Where’s the heavy metal, Freddy?

Metalhead Rob Johnson says the Fredericton metal scene is lacking. (Julia Whalen/AQ)

The pummeling riffs and heart-pounding double bass continue to struggle to keep heavy metal relevant in today’s society. Whether metalheads want to admit it or not, heavy metal is a genre that has been struggling for the last decade – and the City of Fredericton is no exception to the not-so-popular sound.

The city’s metal scene is trying to remain intact. Questions have surfaced about whether the metal scene in the city is getting stronger, or whether it’s suffering the same fate as it has been around the globe.

“I think it’s pretty good here actually and getting stronger,” said She Roars! drummer Kyle Clark via email.

Rob Johnson, however, a life-long metalhead, feels the metal scene in Fredericton is pretty grim.

“I’ve been living in Fredericton for three years now and there really isn’t much going on I would say.”

In a generation popularized by rap and dance music, metal continues to dwell at the bottom of the circle pit, getting knocked down on a regular basis. It clings to survival as it gets resuscitated from its death bed, only to be driven into the darkness below once again.

It’s rare for established bands to come through the city, with most preferring to play in Moncton if they even make it into Atlantic Canada. Big-name bands like Megadeth and Metallica are not expected to come to a small city like Fredericton because, as Clark said, “when a band reaches a certain level they have a management team, which books for them and they will book what the best opportunities are for them… and they focus on certain cities to draw in the biggest crowd from all nearby areas.”

Johnson agrees, saying that Moncton is the hot bed of New Brunswick’s metal scene right now.

Questions of Fredericton’s suitability for metal shows have been debated regularly with many feeling there is no suitable venue.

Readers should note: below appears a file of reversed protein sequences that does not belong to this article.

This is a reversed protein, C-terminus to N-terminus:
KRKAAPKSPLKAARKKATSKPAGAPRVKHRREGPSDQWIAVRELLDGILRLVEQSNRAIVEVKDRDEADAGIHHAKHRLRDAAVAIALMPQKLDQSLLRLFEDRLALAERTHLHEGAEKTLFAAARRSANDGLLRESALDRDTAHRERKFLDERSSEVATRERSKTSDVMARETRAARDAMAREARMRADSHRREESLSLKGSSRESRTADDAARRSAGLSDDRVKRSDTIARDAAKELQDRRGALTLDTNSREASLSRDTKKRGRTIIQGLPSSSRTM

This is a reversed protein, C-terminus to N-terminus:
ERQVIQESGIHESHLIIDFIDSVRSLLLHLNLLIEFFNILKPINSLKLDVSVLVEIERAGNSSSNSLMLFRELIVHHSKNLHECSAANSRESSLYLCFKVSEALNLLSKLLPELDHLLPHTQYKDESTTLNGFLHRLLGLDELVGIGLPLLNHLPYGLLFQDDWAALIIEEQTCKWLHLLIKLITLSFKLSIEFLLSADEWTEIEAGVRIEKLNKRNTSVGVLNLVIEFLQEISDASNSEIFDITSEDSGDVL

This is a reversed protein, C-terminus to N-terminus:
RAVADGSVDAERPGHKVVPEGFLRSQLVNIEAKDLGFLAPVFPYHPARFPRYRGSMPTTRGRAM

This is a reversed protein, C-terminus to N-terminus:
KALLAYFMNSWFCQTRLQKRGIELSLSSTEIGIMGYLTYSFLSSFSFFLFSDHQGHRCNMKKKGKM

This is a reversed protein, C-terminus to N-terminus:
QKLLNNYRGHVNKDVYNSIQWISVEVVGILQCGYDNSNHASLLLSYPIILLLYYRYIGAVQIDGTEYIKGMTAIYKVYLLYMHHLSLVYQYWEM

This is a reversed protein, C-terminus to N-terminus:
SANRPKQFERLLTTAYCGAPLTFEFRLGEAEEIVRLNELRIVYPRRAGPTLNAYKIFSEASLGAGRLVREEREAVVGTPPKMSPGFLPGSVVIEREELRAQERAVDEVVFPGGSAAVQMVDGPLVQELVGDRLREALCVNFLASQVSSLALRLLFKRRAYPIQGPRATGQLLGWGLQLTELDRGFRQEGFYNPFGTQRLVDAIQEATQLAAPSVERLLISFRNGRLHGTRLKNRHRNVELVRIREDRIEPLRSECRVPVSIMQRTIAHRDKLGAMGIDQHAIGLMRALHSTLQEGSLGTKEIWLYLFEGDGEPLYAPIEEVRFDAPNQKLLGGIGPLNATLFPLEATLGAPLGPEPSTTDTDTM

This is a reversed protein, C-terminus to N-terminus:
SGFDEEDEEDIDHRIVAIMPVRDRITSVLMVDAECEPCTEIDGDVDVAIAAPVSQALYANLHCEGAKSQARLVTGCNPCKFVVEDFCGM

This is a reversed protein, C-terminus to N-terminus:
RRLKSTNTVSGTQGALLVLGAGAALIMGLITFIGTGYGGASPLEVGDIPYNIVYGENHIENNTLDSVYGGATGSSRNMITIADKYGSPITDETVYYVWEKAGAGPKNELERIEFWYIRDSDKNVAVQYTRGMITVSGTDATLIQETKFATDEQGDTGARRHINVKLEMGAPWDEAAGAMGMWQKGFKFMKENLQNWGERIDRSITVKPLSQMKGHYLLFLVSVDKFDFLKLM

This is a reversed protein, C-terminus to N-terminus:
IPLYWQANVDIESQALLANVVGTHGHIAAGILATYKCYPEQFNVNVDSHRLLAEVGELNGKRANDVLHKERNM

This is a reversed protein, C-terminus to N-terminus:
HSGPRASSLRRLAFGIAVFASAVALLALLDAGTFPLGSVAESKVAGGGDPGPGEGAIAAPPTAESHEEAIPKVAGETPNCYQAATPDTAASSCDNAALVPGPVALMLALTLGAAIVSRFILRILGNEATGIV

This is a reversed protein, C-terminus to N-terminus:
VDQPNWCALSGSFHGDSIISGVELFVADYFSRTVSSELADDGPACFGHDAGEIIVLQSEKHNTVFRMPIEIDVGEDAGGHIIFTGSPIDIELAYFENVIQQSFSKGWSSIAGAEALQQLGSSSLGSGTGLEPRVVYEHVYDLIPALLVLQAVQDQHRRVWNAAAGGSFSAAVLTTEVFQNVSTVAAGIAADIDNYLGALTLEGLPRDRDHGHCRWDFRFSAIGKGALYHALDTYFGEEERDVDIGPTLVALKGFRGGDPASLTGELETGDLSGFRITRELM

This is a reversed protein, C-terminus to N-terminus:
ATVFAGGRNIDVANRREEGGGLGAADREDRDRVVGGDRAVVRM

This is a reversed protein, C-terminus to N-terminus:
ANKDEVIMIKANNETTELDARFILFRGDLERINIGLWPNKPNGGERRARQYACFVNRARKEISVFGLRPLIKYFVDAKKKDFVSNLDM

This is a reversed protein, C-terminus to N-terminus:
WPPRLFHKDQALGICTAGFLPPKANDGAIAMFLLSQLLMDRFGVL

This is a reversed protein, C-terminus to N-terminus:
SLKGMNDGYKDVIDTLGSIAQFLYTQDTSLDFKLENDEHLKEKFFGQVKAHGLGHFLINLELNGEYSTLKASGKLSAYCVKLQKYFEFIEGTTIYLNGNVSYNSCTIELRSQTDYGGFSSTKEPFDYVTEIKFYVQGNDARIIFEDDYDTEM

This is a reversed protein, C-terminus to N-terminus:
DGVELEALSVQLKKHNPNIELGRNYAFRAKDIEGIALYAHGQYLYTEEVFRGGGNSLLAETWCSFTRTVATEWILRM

“It’d be nice to see a greater number of venues available to these types of shows, which of course would require a responsible group of mature people who know the scene to organize, run and manage the shows,” Clark said.

He acknowledges that metal’s loud nature turns people away from offering bands greater exposure in Fredericton. One thing the city is doing to keep the metal scene relevant is hosting events like Metal Monday at the Capital Complex, which has seen an increase in popularity over recent months.

Despite this, the lack of advertising has been a persistent issue.

“They could do a hell of a lot better job at promoting,” Johnson said.

Without the necessary management to advertise shows in the area, metalheads are left unaware that shows are taking place.

“Even when there is a band that comes here you don’t even know that they were here until they left.

“I missed a few concerts because I had no idea these bands were coming,” Johnson said.

To keep the metal scene alive in Fredericton, Clark has a simple idea for the city’s metalheads: attend the shows.

“All they need to do is support the bands they love by going to the shows so that they will want to return.”